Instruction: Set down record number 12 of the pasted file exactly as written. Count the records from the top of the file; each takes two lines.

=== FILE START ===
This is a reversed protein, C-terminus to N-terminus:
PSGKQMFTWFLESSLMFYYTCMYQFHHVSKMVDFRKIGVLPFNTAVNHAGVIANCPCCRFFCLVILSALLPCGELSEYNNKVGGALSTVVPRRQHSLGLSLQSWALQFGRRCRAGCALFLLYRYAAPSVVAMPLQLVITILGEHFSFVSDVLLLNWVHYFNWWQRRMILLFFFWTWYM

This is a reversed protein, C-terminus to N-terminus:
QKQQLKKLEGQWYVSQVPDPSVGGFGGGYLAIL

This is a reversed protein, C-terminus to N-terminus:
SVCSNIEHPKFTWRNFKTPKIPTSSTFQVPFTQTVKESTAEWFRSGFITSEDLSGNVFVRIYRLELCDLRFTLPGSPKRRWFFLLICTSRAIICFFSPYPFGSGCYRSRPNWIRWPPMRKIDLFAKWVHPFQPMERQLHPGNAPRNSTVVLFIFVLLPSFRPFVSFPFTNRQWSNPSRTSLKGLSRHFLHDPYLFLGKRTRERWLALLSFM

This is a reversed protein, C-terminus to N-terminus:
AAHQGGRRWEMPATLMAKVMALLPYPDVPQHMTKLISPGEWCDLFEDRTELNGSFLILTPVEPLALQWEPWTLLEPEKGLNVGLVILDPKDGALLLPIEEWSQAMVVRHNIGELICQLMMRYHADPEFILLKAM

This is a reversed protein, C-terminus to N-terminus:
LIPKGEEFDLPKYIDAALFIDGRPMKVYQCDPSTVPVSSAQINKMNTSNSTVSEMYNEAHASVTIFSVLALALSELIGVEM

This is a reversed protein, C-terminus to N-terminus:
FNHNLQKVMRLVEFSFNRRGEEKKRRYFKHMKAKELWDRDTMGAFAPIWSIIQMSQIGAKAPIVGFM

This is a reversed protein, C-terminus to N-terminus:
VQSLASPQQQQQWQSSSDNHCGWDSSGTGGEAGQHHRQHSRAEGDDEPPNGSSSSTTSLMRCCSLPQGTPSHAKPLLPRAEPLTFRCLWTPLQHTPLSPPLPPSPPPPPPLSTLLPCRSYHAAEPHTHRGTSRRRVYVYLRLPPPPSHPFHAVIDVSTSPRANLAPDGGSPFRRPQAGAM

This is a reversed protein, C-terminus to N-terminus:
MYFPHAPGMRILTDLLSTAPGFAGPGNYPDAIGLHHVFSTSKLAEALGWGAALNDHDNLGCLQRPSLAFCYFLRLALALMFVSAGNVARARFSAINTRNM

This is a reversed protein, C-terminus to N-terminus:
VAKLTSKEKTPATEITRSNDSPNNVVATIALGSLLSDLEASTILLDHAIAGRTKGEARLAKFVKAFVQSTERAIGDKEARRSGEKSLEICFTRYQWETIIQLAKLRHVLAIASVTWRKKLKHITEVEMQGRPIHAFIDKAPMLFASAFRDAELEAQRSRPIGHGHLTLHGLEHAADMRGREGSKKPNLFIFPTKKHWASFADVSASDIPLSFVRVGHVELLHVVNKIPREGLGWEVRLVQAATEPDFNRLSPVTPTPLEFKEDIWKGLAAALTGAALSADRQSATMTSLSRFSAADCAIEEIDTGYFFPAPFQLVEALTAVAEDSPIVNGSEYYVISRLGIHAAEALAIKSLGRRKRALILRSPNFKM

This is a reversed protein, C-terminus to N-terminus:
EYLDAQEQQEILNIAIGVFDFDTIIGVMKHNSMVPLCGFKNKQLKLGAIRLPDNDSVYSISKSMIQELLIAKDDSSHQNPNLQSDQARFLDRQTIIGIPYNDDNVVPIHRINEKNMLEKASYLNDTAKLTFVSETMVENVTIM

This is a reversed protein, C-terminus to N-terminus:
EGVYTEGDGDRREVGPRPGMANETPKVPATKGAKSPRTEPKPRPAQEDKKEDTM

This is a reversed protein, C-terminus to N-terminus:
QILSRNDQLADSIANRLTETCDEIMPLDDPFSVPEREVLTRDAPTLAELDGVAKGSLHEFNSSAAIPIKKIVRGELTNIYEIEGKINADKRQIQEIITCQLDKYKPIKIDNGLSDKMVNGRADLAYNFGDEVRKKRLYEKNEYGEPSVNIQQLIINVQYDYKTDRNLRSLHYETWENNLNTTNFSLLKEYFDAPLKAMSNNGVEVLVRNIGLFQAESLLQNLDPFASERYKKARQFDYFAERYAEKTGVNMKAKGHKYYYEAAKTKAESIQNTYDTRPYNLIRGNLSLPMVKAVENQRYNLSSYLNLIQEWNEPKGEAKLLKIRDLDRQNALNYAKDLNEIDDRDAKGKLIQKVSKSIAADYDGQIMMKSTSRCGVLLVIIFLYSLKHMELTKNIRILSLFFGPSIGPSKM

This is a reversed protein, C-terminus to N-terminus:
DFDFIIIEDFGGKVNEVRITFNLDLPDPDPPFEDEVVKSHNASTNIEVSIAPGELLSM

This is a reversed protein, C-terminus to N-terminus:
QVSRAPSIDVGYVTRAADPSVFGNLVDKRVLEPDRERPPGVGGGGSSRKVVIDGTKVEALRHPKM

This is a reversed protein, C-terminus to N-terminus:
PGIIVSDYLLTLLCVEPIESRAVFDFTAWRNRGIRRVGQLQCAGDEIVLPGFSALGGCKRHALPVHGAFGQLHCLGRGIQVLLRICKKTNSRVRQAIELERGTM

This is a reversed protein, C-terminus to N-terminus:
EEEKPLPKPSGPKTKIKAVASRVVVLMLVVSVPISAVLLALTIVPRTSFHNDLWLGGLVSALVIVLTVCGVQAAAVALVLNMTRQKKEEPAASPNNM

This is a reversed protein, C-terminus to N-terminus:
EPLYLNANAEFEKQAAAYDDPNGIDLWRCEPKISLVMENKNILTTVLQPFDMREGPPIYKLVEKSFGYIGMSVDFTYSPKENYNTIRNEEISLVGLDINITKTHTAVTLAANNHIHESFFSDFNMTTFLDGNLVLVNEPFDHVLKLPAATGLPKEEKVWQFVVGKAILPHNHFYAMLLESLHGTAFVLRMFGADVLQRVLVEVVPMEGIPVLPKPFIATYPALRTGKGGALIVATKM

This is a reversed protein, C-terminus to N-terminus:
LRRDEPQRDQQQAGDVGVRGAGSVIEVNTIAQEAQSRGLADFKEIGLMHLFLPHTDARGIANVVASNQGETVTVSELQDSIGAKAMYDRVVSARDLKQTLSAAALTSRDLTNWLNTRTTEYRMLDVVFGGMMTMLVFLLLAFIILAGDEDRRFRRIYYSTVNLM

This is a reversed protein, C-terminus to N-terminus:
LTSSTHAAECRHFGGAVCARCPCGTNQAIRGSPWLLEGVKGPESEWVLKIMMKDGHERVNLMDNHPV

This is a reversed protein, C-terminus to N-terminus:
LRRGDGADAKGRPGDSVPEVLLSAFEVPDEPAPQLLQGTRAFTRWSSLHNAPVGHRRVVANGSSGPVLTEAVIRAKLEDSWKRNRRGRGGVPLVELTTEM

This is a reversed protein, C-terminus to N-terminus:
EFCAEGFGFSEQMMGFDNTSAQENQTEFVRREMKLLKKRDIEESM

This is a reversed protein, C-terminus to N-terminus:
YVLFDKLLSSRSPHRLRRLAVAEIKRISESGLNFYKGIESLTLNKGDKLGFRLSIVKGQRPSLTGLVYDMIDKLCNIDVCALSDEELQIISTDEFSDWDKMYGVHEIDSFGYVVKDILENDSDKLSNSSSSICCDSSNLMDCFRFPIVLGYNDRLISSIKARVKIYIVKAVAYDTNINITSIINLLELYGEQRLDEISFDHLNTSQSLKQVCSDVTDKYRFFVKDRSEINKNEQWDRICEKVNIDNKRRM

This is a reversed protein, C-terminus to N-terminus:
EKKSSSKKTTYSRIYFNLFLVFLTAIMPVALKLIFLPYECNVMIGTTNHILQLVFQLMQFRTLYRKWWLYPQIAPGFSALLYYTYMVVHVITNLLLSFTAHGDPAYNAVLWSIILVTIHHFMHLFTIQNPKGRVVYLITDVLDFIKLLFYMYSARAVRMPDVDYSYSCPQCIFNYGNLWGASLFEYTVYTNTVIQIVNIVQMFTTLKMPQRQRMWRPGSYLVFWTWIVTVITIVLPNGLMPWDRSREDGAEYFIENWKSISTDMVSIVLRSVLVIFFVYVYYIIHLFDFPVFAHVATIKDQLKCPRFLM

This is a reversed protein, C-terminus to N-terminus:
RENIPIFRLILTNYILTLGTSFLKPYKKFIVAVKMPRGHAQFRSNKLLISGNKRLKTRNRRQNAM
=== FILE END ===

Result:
This is a reversed protein, C-terminus to N-terminus:
QILSRNDQLADSIANRLTETCDEIMPLDDPFSVPEREVLTRDAPTLAELDGVAKGSLHEFNSSAAIPIKKIVRGELTNIYEIEGKINADKRQIQEIITCQLDKYKPIKIDNGLSDKMVNGRADLAYNFGDEVRKKRLYEKNEYGEPSVNIQQLIINVQYDYKTDRNLRSLHYETWENNLNTTNFSLLKEYFDAPLKAMSNNGVEVLVRNIGLFQAESLLQNLDPFASERYKKARQFDYFAERYAEKTGVNMKAKGHKYYYEAAKTKAESIQNTYDTRPYNLIRGNLSLPMVKAVENQRYNLSSYLNLIQEWNEPKGEAKLLKIRDLDRQNALNYAKDLNEIDDRDAKGKLIQKVSKSIAADYDGQIMMKSTSRCGVLLVIIFLYSLKHMELTKNIRILSLFFGPSIGPSKM